Dir. by Justin Lin - 1 hr. 47 min.
Official Trailer #3
by Clayton Hollifield
Four films in, "Fast & Furious" represents a bit of a detour for the franchise. Instead of the "man under pressure" story in the first films, this one is more of a revenge flick. It also marks Vin Diesel's official return to the franchise, which is very welcome. FF4 (which is how I'll be abbreviating that for the rest of this review) isn't a subtle movie, and you need not worry that it's a radical deviation from what's come before. It just that rather that examining what a person looks like in pressure cooker, FF4 (and it's sequel, "Fast Five") are more about the consequences of the choices a person makes in that situation.
As is customary, FF4 kicks off with a daring heist, spotlighting the precision driving of Dominic Toretto (Diesel) and his crew, which includes Letty (Michelle Rodriguez) and Han (Sung Kang). This time around, they're stealing the gas trailers from a semi in the Dominican Republic. It's successful, and they throw a blow-out afterwards (check off one booty-shaking scene here), but they're aware that the law is onto them, and it's time to blow that Popsicle stand. Dom abandons Letty, knowing that when he's apprehended, it's likely to be violent for everyone involved, and he doesn't want her going down with him. Later, a character's death brings Dom back to Los Angeles with vengeance on his mind. To that end, he tries to infiltrate a cartel to get his hands on the murderer. At the same time, Dom's old buddy Brian O'Connor (Paul Walker) is back with the police department, and is trying to infiltrate the same cartel in an undercover manner. They both succeed, and everyone drives very, very fast the entire time.
While there's plenty of action and excellent driving sequences here, this is a film about having to pick up the pieces when things go sour. Dom's actions leave him having to avenge a death that's pretty much on his hands (which becomes clearer later in the film). And while Brian has put himself back on the right side of the law, he has to directly deal with what he did to Dom and his sister, Mia (Jordana Brewster) in the first film. Even after the amount of time that has passed, he doesn't seem to have much of a handle on it. Brian tries valiantly to right things with both, but in order to do that, one aspect or another of his life is going to have to give. It's fortunate for both men that they're after a cartel boss, it gives carte blanche to do whatever they feel like doing to him and his henchmen.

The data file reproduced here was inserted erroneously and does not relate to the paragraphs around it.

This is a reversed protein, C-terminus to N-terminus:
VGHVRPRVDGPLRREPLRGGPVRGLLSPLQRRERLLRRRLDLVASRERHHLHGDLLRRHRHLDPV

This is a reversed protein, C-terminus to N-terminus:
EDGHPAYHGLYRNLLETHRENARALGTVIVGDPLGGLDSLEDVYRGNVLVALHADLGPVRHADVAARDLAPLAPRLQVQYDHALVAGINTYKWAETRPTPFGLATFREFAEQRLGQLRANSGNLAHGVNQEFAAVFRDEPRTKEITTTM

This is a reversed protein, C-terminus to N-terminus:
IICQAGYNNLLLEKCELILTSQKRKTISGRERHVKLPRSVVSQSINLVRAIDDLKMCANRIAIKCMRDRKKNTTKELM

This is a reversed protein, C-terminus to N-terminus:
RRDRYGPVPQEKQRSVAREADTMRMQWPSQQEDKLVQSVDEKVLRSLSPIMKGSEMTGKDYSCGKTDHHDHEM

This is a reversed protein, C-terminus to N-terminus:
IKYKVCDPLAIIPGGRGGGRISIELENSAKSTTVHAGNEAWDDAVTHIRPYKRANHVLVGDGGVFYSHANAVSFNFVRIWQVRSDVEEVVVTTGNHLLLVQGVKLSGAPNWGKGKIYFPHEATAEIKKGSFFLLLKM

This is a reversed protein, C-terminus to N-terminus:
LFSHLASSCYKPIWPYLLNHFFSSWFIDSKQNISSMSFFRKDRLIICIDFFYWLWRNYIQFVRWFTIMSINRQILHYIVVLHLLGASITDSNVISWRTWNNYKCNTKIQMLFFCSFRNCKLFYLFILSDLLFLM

One of the bonuses to this film is that it shows why Vin Diesel is such a good actor, particularly in an action film. It doesn't hurt that Paul Walker is routinely awful, but Diesel combines a legit physical presence with the ability to portray a coiled spring about to explode. Finding someone who can jump around and stage fight is one thing, but it's kind of fun to watch Diesel when the other characters are prodding him, and you know something is about to happen. This far into the franchise, Diesel's character has a reputation (despite only having really been in one film previously), and FF4 makes the most out of that.
I know that it seems to be missing the forest for the trees to ignore talking about the action entirely, so I'll confirm that the racing scenes here are up to par with what's come before. The initial heist of the gas trailers is pretty fantastic (and nail-biting), and a eye-catching way to kick things off. There is also the customary "qualifying" race that the main characters have to survive, a pair of scenes involving racing through a tunnel (you kind of have to see it to understand how cool that is). There's so much racing that the film dares to end on an incomplete heist, knowing that you'll fill in the blanks in your mind, and that you'll want to return for the fifth installment based on what you have to assume is going to happen. It's a ballsy choice, and it pays off. It's not a cop-out, cash-grab ending (like the end of the second "Pirates of the Caribbean" film), it's a wink to the audience that yeah, you're gonna come back the next time around because this film has delivered the goods.
Aside from the second film in this franchise, all of the films have been pretty dead-on in terms of how to keep a franchise interesting. That's pretty remarkable, considering most of the movie franchises that have had enduring success have been based on a series of books (like the "Lord of the Rings," "Harry Potter," or "Twilight" series), and have had some sort of road-map available before they even got started. Consistently, the "Fast and the Furious" films maintain their flavor, juggle an increasingly large cast of characters, and offer up exotic locales for cars to go really fast in. It's not Shakespeare, but I'll be damned if they don't have me coming back every couple years for another installment.
3 / 5 - Blu-Ray